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14 July 2015

Mid-infrared interband cascade lasers on indium arsenide substrate

University of Oklahoma in the USA has developed interband cascade (IC) lasers on indium arsenide (InAs) substrates with low threshold and high-current operation [Lu Li et al, Appl. Phys. Lett., vol106, p251102, 2015]. The researchers claim the threshold current of 247A/cm2 at 300K for a 4.6μm wavelength device as "the lowest ever reported among semiconductor mid-infrared lasers at similar wavelengths".

Interband cascade lasers on gallium antimonide (GaSb) substrates have achieved good results in the 3-4μm wavelength range. Devices developed on InAs substrates have longer wavelength up to 11μm. These devices use a heavily doped outer cladding layers to create a plasmon waveguide. However, such laser have only demonstrated pulsed operation up to now. The new Oklahoma work has also produced continuous-wave operation for the first time, according to the researchers.

The problem with plasmon waveguides with n+-InAs cladding is high optical absorption loss. Some groups have tried to overcome this by inserting thick (> 1μm) undoped InAs separate confinement layers at the cost of optical confinement, reduced optical gain, and increased current threshold.

To try to gain the best of both approaches, Oklahoma has inserted an intermediate cladding layer between the plasmon outer cladding and the separate confinement layers. The intermediate cladding pushes the optical field into the central part of the device and reduces the field in the outer plasmon cladding, avoiding absorption loss there (Figure 1).

Figure 1

Figure 1: Calculated optical modal profiles of interband cascade lasers without (thin lines) and with intermediate superlattice cladding layers (thick lines).

The laser diode heterostructures were grown on n-type InAs substrate using molecular beam epitaxy (MBE). The separate confinement and intermediate cladding layers were symmetrical about the active region based on multiple cascades (Figure 2).

Figure 2

Figure 2: Calculated band-edge diagram of one cascade stage and layer sequence.

The intermediate cladding consisted of a 25Å/23Å InAs/AlSb superlattice of which 3Å of the AlSb layer was an AlAs interface for strain balancing. Carrier transport was smoothed between the intermediate cladding and other parts of the device by transition/connection bridges consisting of digitally graded ~58nm InAs/AlSb(As) quantum wells.

Various broad-area mesa stripe and narrow-ridge laser diodes were produced with uncoated facets. The 1.5-2.0mm laser bars were mounted epi-side up on copper heat-sinks.

Broad-area (BA) devices with intermediate cladding in pulsed operation showed lower 300K threshold current density and higher-temperature operation, compared with a laser diode produced without intermediate cladding.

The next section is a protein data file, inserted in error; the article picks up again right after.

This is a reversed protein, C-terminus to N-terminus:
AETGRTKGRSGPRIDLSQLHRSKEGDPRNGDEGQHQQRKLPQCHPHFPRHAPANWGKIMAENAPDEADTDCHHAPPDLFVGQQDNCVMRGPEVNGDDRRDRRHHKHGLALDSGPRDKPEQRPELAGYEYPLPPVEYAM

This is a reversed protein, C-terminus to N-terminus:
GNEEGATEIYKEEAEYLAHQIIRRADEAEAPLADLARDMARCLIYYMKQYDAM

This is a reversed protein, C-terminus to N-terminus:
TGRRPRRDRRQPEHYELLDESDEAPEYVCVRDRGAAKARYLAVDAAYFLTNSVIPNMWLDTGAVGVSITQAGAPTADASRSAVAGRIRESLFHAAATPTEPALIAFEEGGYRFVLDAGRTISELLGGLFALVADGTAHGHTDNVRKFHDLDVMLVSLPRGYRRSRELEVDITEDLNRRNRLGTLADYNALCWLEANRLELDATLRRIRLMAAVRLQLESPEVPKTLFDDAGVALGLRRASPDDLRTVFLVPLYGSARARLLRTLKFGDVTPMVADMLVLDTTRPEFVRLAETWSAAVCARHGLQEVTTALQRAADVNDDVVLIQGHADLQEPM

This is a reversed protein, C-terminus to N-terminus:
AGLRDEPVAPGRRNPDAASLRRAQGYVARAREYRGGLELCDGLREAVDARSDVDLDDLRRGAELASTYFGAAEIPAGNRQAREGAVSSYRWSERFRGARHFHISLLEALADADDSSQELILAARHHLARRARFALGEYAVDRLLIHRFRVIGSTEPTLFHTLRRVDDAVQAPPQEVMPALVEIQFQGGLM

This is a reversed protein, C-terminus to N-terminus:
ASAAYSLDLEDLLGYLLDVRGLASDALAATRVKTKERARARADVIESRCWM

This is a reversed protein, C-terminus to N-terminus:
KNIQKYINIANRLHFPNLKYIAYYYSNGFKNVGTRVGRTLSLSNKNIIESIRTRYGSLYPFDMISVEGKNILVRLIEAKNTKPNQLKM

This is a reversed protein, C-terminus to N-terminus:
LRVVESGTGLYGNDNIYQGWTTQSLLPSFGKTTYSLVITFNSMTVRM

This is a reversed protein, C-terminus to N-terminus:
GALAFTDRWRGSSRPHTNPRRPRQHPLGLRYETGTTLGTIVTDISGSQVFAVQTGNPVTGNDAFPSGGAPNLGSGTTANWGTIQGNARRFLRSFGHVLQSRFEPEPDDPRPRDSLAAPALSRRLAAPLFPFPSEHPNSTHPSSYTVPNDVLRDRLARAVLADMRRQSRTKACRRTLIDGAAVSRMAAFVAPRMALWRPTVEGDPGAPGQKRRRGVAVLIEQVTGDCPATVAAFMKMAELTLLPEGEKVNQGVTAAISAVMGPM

The researchers report that "a BA device from a 15-stage wafer [labeled] R140 had a threshold current density Jth of 247A/cm2 near 4.6μm at 300K, the lowest ever reported among mid-IR semiconductor lasers at similar wavelengths." They add: "Another BA device from a 10-stage wafer R144 lased at temperatures up to 377K near 5.1μm, . . . the highest operating temperature reported for electrically pumped interband lasers at this wavelength."

The characteristic temperature T0, representing the threshold shift, was in the range 46-57K for 10- and 12-stage BA laser diodes, which is comparable to state-of-the-art GaSb-based interband cascade lasers in the 3–4μm wavelength region, according to the team.

Continuous-wave performance was tested on narrow-ridge devices with a 4μm electro-plated gold top contact. The output wavelengths were in the range 4.6-4.9μm for 10- and 12-stage devices.

The 10-stage laser achieved higher-temperature performance since the operating voltage was lower. One 10-stage device managed 1.6mW/facet output power at 300K. The input power at threshold was less than 0.52W. Lower input power has been achieved in GaSb interband cascade lasers for shorter wavelengths of 3-4μm. The researchers say they are encouraged by the results from their initial attempt at implementing intermediate cladding in InAs substrate IC lasers.

The thermal resistance of the 10μm-wide ridge devices in continuous-wave operation was in the range 6.5-11K-cm2/kW. This is higher than for a reported device with thicker superlattice cladding (i.e. without intermediate cladding). "This suggests that there is still room for improving thermal dissipation of these InAs-based interband cascade lasers even without employing epilayer-down mounting," the team writes.

The narrow-ridge devices had similar high-temperature limits as the broad-area laser diodes in pulsed mode – up to around 376K. However, at temperatures below 320K, the current threshold was 45-71% higher. Shorter-wavelength 3-4μm interband cascade narrow-ridge laser thresholds are around 21% higher than for broad-area devices.

"This suggests a somewhat significant current leakage from the sidewalls due to imperfect passivation, which implies further room to achieve better performance by reducing this surface leakage," the team writes.

Substantial mode hopping was seen for the narrow-ridge devices at 310K, suggesting to the researchers that material non-uniformity was an issue.

Tags: Mid-infrared interband cascade lasers InAs substrates

Visit:  http://dx.doi.org/10.1063/1.4922995

The author Mike Cooke is a freelance technology journalist who has worked in the semiconductor and advanced technology sectors since 1997.

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